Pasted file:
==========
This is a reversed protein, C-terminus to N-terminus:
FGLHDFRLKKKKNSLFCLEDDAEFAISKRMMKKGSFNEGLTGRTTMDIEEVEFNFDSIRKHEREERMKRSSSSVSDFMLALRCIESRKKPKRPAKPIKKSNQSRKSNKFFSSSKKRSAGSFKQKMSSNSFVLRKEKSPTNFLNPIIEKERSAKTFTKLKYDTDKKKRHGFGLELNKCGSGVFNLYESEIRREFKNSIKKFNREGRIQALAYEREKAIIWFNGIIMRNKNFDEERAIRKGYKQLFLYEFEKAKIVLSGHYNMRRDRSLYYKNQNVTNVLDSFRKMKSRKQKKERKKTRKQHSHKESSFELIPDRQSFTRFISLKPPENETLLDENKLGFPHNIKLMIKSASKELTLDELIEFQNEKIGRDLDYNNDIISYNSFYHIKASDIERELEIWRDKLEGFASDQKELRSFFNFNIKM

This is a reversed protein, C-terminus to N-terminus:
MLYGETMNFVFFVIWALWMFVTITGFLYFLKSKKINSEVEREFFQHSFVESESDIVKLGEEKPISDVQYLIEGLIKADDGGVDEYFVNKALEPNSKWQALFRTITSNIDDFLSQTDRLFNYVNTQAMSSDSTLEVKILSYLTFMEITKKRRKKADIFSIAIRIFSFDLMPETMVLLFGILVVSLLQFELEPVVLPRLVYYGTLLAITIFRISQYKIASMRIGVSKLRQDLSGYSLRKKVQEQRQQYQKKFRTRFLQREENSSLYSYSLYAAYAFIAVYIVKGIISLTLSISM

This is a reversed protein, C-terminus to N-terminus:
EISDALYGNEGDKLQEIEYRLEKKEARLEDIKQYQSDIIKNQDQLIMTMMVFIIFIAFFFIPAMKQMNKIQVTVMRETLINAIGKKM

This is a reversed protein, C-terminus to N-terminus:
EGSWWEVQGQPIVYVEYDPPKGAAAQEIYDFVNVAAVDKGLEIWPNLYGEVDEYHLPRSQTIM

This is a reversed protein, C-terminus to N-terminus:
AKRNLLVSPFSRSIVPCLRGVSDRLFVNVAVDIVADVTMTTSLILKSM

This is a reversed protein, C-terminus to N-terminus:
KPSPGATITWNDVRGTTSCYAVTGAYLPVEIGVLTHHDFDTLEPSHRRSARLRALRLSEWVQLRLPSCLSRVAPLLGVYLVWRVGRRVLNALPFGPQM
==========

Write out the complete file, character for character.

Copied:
This is a reversed protein, C-terminus to N-terminus:
FGLHDFRLKKKKNSLFCLEDDAEFAISKRMMKKGSFNEGLTGRTTMDIEEVEFNFDSIRKHEREERMKRSSSSVSDFMLALRCIESRKKPKRPAKPIKKSNQSRKSNKFFSSSKKRSAGSFKQKMSSNSFVLRKEKSPTNFLNPIIEKERSAKTFTKLKYDTDKKKRHGFGLELNKCGSGVFNLYESEIRREFKNSIKKFNREGRIQALAYEREKAIIWFNGIIMRNKNFDEERAIRKGYKQLFLYEFEKAKIVLSGHYNMRRDRSLYYKNQNVTNVLDSFRKMKSRKQKKERKKTRKQHSHKESSFELIPDRQSFTRFISLKPPENETLLDENKLGFPHNIKLMIKSASKELTLDELIEFQNEKIGRDLDYNNDIISYNSFYHIKASDIERELEIWRDKLEGFASDQKELRSFFNFNIKM

This is a reversed protein, C-terminus to N-terminus:
MLYGETMNFVFFVIWALWMFVTITGFLYFLKSKKINSEVEREFFQHSFVESESDIVKLGEEKPISDVQYLIEGLIKADDGGVDEYFVNKALEPNSKWQALFRTITSNIDDFLSQTDRLFNYVNTQAMSSDSTLEVKILSYLTFMEITKKRRKKADIFSIAIRIFSFDLMPETMVLLFGILVVSLLQFELEPVVLPRLVYYGTLLAITIFRISQYKIASMRIGVSKLRQDLSGYSLRKKVQEQRQQYQKKFRTRFLQREENSSLYSYSLYAAYAFIAVYIVKGIISLTLSISM

This is a reversed protein, C-terminus to N-terminus:
EISDALYGNEGDKLQEIEYRLEKKEARLEDIKQYQSDIIKNQDQLIMTMMVFIIFIAFFFIPAMKQMNKIQVTVMRETLINAIGKKM

This is a reversed protein, C-terminus to N-terminus:
EGSWWEVQGQPIVYVEYDPPKGAAAQEIYDFVNVAAVDKGLEIWPNLYGEVDEYHLPRSQTIM

This is a reversed protein, C-terminus to N-terminus:
AKRNLLVSPFSRSIVPCLRGVSDRLFVNVAVDIVADVTMTTSLILKSM

This is a reversed protein, C-terminus to N-terminus:
KPSPGATITWNDVRGTTSCYAVTGAYLPVEIGVLTHHDFDTLEPSHRRSARLRALRLSEWVQLRLPSCLSRVAPLLGVYLVWRVGRRVLNALPFGPQM